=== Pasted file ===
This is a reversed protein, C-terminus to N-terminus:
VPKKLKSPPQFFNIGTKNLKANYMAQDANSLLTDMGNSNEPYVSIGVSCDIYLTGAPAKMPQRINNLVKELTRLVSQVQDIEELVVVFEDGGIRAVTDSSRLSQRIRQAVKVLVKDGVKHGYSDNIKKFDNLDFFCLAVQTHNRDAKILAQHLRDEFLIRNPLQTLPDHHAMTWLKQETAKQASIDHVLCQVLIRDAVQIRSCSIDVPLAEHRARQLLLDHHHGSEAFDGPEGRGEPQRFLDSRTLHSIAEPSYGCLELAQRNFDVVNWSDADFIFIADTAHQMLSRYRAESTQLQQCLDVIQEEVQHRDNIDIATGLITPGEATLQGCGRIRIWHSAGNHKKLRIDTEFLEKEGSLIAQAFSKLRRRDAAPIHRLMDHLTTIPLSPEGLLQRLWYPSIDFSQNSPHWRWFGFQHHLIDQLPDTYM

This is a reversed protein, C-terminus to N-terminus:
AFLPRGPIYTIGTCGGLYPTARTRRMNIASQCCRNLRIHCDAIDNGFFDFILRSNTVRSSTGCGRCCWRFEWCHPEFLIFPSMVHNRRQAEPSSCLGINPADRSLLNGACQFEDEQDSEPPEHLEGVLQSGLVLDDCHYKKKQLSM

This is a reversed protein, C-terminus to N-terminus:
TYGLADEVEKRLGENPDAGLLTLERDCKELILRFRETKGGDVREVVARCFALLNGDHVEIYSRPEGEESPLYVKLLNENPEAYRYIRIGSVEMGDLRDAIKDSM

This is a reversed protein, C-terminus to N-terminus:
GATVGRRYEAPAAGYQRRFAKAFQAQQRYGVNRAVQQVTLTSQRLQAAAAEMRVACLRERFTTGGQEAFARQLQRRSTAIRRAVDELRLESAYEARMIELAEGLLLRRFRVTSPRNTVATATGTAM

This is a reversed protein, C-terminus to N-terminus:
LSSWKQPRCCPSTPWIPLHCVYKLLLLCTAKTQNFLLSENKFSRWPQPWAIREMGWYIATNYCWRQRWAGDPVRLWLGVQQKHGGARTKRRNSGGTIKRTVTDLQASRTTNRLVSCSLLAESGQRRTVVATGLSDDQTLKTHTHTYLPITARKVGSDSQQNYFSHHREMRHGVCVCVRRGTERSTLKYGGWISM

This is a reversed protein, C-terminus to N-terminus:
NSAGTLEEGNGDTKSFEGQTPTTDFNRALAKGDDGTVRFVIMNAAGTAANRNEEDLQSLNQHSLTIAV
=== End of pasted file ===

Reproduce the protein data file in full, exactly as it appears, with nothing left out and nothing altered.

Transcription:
This is a reversed protein, C-terminus to N-terminus:
VPKKLKSPPQFFNIGTKNLKANYMAQDANSLLTDMGNSNEPYVSIGVSCDIYLTGAPAKMPQRINNLVKELTRLVSQVQDIEELVVVFEDGGIRAVTDSSRLSQRIRQAVKVLVKDGVKHGYSDNIKKFDNLDFFCLAVQTHNRDAKILAQHLRDEFLIRNPLQTLPDHHAMTWLKQETAKQASIDHVLCQVLIRDAVQIRSCSIDVPLAEHRARQLLLDHHHGSEAFDGPEGRGEPQRFLDSRTLHSIAEPSYGCLELAQRNFDVVNWSDADFIFIADTAHQMLSRYRAESTQLQQCLDVIQEEVQHRDNIDIATGLITPGEATLQGCGRIRIWHSAGNHKKLRIDTEFLEKEGSLIAQAFSKLRRRDAAPIHRLMDHLTTIPLSPEGLLQRLWYPSIDFSQNSPHWRWFGFQHHLIDQLPDTYM

This is a reversed protein, C-terminus to N-terminus:
AFLPRGPIYTIGTCGGLYPTARTRRMNIASQCCRNLRIHCDAIDNGFFDFILRSNTVRSSTGCGRCCWRFEWCHPEFLIFPSMVHNRRQAEPSSCLGINPADRSLLNGACQFEDEQDSEPPEHLEGVLQSGLVLDDCHYKKKQLSM

This is a reversed protein, C-terminus to N-terminus:
TYGLADEVEKRLGENPDAGLLTLERDCKELILRFRETKGGDVREVVARCFALLNGDHVEIYSRPEGEESPLYVKLLNENPEAYRYIRIGSVEMGDLRDAIKDSM

This is a reversed protein, C-terminus to N-terminus:
GATVGRRYEAPAAGYQRRFAKAFQAQQRYGVNRAVQQVTLTSQRLQAAAAEMRVACLRERFTTGGQEAFARQLQRRSTAIRRAVDELRLESAYEARMIELAEGLLLRRFRVTSPRNTVATATGTAM

This is a reversed protein, C-terminus to N-terminus:
LSSWKQPRCCPSTPWIPLHCVYKLLLLCTAKTQNFLLSENKFSRWPQPWAIREMGWYIATNYCWRQRWAGDPVRLWLGVQQKHGGARTKRRNSGGTIKRTVTDLQASRTTNRLVSCSLLAESGQRRTVVATGLSDDQTLKTHTHTYLPITARKVGSDSQQNYFSHHREMRHGVCVCVRRGTERSTLKYGGWISM

This is a reversed protein, C-terminus to N-terminus:
NSAGTLEEGNGDTKSFEGQTPTTDFNRALAKGDDGTVRFVIMNAAGTAANRNEEDLQSLNQHSLTIAV